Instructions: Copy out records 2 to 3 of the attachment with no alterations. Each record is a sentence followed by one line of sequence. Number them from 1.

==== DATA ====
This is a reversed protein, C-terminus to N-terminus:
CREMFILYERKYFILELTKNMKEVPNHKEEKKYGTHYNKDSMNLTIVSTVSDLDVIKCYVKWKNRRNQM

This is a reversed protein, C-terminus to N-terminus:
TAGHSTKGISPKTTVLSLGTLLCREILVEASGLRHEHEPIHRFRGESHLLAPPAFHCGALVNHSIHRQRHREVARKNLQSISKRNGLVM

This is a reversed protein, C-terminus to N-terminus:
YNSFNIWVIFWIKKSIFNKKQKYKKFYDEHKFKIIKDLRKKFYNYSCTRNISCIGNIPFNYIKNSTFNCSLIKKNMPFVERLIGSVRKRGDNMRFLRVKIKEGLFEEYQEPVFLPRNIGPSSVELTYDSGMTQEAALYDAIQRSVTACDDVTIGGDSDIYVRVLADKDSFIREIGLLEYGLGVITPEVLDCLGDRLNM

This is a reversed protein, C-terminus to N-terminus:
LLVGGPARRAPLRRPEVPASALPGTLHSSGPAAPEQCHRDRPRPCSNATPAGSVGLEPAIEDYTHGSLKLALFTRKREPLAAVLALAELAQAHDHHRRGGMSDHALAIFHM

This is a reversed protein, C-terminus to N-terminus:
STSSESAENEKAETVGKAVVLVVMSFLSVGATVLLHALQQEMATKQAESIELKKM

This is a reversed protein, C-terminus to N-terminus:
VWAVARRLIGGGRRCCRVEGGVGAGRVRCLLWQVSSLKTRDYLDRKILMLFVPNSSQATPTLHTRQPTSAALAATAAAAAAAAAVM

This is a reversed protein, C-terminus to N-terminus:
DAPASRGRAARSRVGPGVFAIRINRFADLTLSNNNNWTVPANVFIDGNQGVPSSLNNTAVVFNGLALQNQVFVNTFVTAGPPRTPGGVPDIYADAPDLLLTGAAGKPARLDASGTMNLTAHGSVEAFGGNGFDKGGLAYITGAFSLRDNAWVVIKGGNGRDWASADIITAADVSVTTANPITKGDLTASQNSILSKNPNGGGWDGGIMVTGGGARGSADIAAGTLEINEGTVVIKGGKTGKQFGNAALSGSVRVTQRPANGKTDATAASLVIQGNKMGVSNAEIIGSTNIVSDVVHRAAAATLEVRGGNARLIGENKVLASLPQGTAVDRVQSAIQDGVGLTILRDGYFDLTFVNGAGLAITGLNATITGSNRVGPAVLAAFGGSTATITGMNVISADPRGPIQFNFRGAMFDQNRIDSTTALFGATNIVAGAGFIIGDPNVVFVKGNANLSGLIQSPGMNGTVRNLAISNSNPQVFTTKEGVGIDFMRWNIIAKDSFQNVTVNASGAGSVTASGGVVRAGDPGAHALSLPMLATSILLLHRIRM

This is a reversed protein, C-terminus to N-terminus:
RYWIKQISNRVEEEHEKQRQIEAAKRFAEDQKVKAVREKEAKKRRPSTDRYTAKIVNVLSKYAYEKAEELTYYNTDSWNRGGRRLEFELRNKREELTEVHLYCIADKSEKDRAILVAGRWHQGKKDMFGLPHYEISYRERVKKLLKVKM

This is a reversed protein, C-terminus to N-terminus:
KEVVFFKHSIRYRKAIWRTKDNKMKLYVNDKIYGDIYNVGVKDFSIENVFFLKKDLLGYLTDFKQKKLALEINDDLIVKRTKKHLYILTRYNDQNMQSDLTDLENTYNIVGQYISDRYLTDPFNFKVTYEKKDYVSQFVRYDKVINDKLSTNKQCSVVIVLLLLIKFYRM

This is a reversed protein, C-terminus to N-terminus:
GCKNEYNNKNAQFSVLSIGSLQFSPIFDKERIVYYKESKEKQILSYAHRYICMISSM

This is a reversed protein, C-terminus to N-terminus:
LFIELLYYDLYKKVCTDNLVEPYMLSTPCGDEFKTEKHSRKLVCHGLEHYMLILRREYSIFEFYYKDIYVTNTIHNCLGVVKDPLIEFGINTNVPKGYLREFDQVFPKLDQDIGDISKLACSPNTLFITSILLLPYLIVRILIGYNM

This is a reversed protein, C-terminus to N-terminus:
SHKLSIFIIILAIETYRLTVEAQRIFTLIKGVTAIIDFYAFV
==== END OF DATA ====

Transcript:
This is a reversed protein, C-terminus to N-terminus:
TAGHSTKGISPKTTVLSLGTLLCREILVEASGLRHEHEPIHRFRGESHLLAPPAFHCGALVNHSIHRQRHREVARKNLQSISKRNGLVM

This is a reversed protein, C-terminus to N-terminus:
YNSFNIWVIFWIKKSIFNKKQKYKKFYDEHKFKIIKDLRKKFYNYSCTRNISCIGNIPFNYIKNSTFNCSLIKKNMPFVERLIGSVRKRGDNMRFLRVKIKEGLFEEYQEPVFLPRNIGPSSVELTYDSGMTQEAALYDAIQRSVTACDDVTIGGDSDIYVRVLADKDSFIREIGLLEYGLGVITPEVLDCLGDRLNM